What is particularly galling is that manufacturing businesses were the prime beneficiaries of the stimulus packages the government generously offered but now they refuse to share the benefits or profits with their workers, many of whom have been retrenched or hired at lower wages than they earned during the pre-pandemic time. Even their overtime duty is no longer as paying as before.

In developed countries, social welfare benefits the unemployed enjoy are enough for leading a modest life. In this country, there are no such programmes except the vulnerable group feeding programme which mostly covers, as its title suggests, the aged and the infirm with no one to take care of. Even there are allegations that not all the deserving candidates receive the benefit and at times undeserving well-to-do people are listed for the benefit.

Thus the pandemic-induced vulnerability of the working class, lower-middle class people employed or now unemployed or even those who were running micro and small enterprises remains outside of the pale of social benefits or as called in economic parlance stimulus packages. Because the micro, small, medium enterprises (MSMEs) cannot run full throttle or some of those have gone out of operation, there are supply shortages of commodities or spares from the backward linkage sectors. This again explains the upward price escalation. Such a development is in addition to the market manipulation by traders.

The Bangladesh Institute of Development Studies (BIDS), South Asian Network on Economic Modeling (SANEM) and Power and Participation Research Centre (PPRC) claimed that poverty has doubled from 21 per cent to 42 per cent at the end of the second wave of the pandemic. The Bangladesh Bureau of Statistics did not agree but it conceded that people's purchasing capacity eroded by 20 per cent. For the poor, unemployed and adversely employed, the extent of erosion of purchasing power is likely to be unfathomable.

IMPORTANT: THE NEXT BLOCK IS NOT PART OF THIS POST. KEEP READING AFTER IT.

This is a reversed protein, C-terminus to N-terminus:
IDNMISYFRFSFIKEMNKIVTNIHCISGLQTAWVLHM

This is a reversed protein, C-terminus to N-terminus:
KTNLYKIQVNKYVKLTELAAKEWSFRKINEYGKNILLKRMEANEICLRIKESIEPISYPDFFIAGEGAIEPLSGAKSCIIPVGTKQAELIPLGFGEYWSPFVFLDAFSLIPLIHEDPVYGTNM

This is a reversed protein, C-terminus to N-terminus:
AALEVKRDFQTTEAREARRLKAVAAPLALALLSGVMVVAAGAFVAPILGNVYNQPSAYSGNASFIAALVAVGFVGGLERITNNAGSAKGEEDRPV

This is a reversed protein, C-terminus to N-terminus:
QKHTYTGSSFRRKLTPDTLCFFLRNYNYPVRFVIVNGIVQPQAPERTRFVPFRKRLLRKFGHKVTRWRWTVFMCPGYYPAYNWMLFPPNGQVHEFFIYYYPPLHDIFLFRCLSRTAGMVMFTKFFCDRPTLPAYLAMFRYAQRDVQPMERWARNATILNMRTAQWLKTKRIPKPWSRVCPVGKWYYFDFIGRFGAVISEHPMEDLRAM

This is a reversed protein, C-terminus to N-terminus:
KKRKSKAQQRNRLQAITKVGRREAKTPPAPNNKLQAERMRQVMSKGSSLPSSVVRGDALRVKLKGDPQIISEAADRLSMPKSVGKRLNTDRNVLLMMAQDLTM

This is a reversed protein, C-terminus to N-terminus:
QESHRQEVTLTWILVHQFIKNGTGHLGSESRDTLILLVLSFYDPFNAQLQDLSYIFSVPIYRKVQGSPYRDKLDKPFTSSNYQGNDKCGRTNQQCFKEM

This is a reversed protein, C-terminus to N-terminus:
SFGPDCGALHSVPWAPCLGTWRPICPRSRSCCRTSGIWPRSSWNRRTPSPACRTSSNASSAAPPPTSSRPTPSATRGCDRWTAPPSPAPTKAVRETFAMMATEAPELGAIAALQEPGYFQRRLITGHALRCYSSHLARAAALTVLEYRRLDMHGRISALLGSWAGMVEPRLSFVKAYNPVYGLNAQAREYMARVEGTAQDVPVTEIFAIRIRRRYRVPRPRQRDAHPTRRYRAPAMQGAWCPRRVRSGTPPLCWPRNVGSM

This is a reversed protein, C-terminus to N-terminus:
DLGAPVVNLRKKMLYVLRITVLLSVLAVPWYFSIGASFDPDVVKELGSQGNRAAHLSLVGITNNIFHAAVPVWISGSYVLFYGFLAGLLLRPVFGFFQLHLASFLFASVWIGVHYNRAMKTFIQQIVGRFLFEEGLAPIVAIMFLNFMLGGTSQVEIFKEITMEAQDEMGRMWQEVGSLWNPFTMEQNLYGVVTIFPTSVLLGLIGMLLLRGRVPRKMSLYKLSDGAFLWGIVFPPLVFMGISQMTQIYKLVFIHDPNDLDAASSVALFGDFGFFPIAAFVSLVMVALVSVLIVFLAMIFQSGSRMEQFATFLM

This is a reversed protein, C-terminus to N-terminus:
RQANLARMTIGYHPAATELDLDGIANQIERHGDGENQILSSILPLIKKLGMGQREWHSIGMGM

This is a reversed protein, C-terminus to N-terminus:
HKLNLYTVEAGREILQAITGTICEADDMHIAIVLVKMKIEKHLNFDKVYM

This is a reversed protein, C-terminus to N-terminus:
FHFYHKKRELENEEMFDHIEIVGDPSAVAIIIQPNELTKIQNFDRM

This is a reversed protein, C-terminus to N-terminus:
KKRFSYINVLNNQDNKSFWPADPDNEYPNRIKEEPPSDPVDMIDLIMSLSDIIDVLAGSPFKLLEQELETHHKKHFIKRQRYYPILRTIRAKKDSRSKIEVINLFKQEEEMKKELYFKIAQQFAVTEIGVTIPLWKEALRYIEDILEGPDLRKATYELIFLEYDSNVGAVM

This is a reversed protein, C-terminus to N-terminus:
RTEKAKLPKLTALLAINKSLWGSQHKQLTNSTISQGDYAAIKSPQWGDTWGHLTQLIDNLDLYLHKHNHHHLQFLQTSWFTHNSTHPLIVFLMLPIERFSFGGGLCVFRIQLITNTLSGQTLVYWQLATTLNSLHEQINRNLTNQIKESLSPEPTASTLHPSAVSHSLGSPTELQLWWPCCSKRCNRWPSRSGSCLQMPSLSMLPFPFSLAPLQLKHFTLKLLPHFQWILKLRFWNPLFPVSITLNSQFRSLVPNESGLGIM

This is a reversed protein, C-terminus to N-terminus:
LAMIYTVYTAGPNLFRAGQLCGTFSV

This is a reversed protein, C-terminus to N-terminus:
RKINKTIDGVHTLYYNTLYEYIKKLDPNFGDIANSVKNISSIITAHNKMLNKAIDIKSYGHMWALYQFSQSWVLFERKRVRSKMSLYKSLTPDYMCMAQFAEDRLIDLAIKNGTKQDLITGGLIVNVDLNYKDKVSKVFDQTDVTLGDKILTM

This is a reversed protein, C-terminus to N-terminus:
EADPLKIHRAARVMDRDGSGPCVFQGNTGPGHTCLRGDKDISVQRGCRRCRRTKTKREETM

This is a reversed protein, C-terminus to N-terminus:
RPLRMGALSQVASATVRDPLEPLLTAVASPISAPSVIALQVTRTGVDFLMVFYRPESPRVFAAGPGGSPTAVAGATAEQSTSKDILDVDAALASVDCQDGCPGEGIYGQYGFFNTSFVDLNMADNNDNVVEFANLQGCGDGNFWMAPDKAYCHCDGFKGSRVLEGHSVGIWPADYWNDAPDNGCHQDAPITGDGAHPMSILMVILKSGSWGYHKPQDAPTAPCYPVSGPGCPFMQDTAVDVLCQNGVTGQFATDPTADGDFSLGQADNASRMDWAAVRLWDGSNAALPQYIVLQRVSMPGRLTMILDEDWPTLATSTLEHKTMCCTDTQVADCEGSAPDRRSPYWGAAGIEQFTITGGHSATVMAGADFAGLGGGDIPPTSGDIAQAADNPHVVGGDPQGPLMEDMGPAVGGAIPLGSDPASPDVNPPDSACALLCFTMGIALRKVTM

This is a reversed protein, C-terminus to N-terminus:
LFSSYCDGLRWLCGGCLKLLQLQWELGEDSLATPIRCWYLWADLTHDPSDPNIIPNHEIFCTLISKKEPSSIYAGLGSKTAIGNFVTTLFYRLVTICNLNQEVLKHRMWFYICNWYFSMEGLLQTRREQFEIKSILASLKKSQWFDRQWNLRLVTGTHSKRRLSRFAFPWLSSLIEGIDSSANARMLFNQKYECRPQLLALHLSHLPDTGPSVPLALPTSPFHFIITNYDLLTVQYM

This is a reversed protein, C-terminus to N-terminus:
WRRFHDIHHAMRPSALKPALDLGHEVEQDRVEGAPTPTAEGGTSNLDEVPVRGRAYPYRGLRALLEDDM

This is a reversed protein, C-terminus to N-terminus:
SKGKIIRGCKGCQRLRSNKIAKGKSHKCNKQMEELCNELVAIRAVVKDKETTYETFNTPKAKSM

It is here the government really has an intervening role to play. But how? Energy, gas, water and fertilisers are already costly and attempts are there to raise prices of all the utility goods. The agriculture minister has disclosed that the government has to give huge subsidies on account of fertilisers. He is in a dilemma over maintaining the subsidy with rising prices of these agriculture inputs. In fact, an increase in fuel prices triggered a chain reaction in economy all across the board. True, fuel oil has become costlier in the international market but the domestic raise could be delayed because the Bangladesh Petroleum Corporation (BPC) made huge profit between 2014-15 and 2020-21. 

Apart from corruption in the name of system loss and inefficiency, there are policy flaws such as paying the idle captive power plants and allowing them to get the benefit of subsidised fuel when power generation is more than the country's requirement. These are areas that need to be plugged in order to stop drainage of the public exchequer. Then further subsidies on fuel used by the general public --- maybe, by introducing a rationing system --- can be considered in order to tame the soaring inflation.